At 15-30, Borg again moved in aggressively. This time McEnroe answered with a nother backhand cross-court pa ss. As if to drive home the message that he could combine force and t ouch more than once, he lofted a forehand topspin lob over Borg for t he break point, held serve at love and broke him in the 10th game for the set.

Borg might not have been the same player after the eighth game, seemingly dispirited that McEnroe had dissected him so deftly, and uncertain whether to stay back or attack. But McEnroe's confidence soared.

''That's one of the best games I've played on someone else's serve in a long time,'' he said, reflecting that ''suddenly, I felt I could hit just about any shot.''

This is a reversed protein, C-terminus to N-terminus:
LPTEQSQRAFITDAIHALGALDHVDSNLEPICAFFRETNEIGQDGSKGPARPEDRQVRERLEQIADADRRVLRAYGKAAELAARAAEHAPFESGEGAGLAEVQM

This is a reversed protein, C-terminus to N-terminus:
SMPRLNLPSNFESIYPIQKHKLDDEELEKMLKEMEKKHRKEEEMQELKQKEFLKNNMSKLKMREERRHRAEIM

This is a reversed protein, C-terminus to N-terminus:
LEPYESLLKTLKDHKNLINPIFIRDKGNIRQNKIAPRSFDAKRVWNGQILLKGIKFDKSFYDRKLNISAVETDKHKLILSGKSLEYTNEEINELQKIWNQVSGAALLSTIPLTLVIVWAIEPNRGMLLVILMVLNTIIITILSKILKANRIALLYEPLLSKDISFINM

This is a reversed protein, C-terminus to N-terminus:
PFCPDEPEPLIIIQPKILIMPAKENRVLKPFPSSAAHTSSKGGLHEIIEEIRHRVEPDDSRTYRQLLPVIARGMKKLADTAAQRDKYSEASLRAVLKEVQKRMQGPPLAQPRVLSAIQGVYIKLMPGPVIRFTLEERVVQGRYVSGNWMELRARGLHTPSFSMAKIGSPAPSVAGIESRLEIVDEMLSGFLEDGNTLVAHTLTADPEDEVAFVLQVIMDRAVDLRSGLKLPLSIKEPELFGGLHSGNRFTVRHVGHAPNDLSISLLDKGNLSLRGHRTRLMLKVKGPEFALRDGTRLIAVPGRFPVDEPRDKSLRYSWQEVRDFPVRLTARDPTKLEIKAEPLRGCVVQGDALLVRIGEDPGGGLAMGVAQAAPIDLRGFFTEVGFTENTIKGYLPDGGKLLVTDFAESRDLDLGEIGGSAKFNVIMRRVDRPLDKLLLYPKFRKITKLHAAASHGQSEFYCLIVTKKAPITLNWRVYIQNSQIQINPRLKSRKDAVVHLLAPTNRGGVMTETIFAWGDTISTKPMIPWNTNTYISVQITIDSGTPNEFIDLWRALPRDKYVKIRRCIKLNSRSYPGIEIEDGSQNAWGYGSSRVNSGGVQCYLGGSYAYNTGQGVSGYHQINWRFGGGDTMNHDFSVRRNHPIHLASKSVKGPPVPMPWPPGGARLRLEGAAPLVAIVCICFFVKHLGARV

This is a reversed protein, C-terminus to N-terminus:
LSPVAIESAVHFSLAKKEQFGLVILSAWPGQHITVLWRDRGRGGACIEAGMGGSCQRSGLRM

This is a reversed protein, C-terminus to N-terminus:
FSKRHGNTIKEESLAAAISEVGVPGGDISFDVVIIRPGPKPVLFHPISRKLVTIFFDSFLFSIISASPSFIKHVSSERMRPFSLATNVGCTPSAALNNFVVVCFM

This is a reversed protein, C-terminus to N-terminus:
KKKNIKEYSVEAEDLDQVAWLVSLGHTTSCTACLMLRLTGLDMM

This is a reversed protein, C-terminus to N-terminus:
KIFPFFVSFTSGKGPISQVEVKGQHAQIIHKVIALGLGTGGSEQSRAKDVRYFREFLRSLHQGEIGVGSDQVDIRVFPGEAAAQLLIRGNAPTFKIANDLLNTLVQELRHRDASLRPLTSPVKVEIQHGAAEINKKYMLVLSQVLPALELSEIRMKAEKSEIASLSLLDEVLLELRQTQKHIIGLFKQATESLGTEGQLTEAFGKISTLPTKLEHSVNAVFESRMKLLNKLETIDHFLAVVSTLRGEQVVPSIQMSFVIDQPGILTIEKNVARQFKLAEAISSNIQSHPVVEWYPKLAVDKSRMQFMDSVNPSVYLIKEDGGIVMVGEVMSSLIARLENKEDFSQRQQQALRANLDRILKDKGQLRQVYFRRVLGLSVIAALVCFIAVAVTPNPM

Borg was never in the fourth set. He lost his serve at 15 in the fourth game, broke McEnroe to put the set back on serve, but then sent two back hands past the baseline at 30-all.

He saved 2 match points from 15-40 in the eighth game. McEnroe opened the ninth with a double fault, then took the next 4 points, the first on a cross-court backhand volley and the others on serves that Borg could not handle. Record Total Attendance

The capacity crowd of more than 18,000 brought the total attendance for the $1-million tournament to 351,424, a record. Anne Smith won two doubles titles, women's and mixed, with Kathy Jordan and Kevin Curren as partners.

At a time when many players have spurned doubles because of its commitment, McEnroe collected $13,200 as doubles champion (with Peter Fleming) and Miss Smith $26,040 for her showing as singles quarterfinalist and her doubles titles.

That McEnroe was alone among the four semifinalists who combined singles and doubles, doing it successfully at Wimbledon and here, was another tribute to his talents.